National Grid aims to cut 800 jobs

Click to follow
The Independent Online
NATIONAL Grid Company, which transmits electricity throughout the UK, plans to axe around 800 jobs in the next few years to cut costs by 30 per cent, writes Mary Fagan.

NGC, which is owned by the 12 regional electricity companies of England and Wales, cut its workforce last year by 10 per cent to 5,300.

It also intends to expand outside Britain, and has joined a group bidding for the electricity transmission system in Argentina. It will seek equity stakes and a management role in other foreign counterparts as they are privatised, and is also looking at projects in Malaysia and New Zealand.

NGC has swollen the ranks of electricity companies wishing to expand beyond their regulated core businesses in the UK. The drive has become more urgent for the grid company because Offer, the electricity watchdog, from April imposed harsher price controls on NGC's British business. The new regime limits increases in grid transmission charges to inflation minus 3 per cent, compared with RPI minus zero previously.

NGC is also expanding into telephone services and plans to invest pounds 100m in Energis, its telecommunications subsidiary, over the next year. The company is seeking a significant overseas partner for Energis, which could be offering services to 70 per cent of the British population by the end of next year.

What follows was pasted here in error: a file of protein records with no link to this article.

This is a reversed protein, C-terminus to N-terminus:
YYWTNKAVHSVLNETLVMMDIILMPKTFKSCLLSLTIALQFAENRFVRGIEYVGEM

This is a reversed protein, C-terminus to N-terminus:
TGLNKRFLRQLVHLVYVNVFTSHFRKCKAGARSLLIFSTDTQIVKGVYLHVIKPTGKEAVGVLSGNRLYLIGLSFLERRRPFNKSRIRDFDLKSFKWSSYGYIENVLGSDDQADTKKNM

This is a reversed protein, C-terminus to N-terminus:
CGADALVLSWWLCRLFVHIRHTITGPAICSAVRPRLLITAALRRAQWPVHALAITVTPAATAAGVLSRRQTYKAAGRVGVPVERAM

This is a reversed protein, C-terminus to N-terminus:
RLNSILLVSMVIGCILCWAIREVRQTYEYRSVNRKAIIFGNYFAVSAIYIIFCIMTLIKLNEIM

David Jefferies, NGC's chairman, announced a 7 per cent increase in pre-tax profits to pounds 533m last year. Turnover rose by 5.4 per cent to pounds 1.4bn and the dividend increased by 10.5 per cent to pounds 129.3m. The dividend is shared between the regional electricity companies according to the size of their stake in NGC, which varies from 5.4 per cent to 12.5 per cent.

Mr Jefferies said that, in spite of the regulatory pressures, NGC intended to increase the dividend in real terms. There has been speculation that, in spite of the money paid in dividends by NGC to its shareholders, some of the regional companies would like to sell it. However a stock market listing, while likely at some stage, is thought to be some years away.